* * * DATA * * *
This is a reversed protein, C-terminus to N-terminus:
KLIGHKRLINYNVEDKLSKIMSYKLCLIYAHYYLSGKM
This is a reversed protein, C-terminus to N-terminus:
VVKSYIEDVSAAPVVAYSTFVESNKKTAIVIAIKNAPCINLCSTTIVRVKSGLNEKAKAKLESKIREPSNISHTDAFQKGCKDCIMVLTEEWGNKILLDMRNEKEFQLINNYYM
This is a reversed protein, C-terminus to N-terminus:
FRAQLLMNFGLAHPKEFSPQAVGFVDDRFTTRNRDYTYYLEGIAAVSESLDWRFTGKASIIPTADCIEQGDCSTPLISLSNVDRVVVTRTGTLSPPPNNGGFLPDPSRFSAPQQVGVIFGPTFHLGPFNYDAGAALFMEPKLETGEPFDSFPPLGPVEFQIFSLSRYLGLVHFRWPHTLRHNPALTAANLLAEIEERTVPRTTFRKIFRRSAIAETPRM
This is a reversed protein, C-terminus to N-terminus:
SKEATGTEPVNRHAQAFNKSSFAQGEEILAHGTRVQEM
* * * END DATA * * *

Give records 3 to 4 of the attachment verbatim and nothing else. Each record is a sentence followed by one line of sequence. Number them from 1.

This is a reversed protein, C-terminus to N-terminus:
FRAQLLMNFGLAHPKEFSPQAVGFVDDRFTTRNRDYTYYLEGIAAVSESLDWRFTGKASIIPTADCIEQGDCSTPLISLSNVDRVVVTRTGTLSPPPNNGGFLPDPSRFSAPQQVGVIFGPTFHLGPFNYDAGAALFMEPKLETGEPFDSFPPLGPVEFQIFSLSRYLGLVHFRWPHTLRHNPALTAANLLAEIEERTVPRTTFRKIFRRSAIAETPRM
This is a reversed protein, C-terminus to N-terminus:
SKEATGTEPVNRHAQAFNKSSFAQGEEILAHGTRVQEM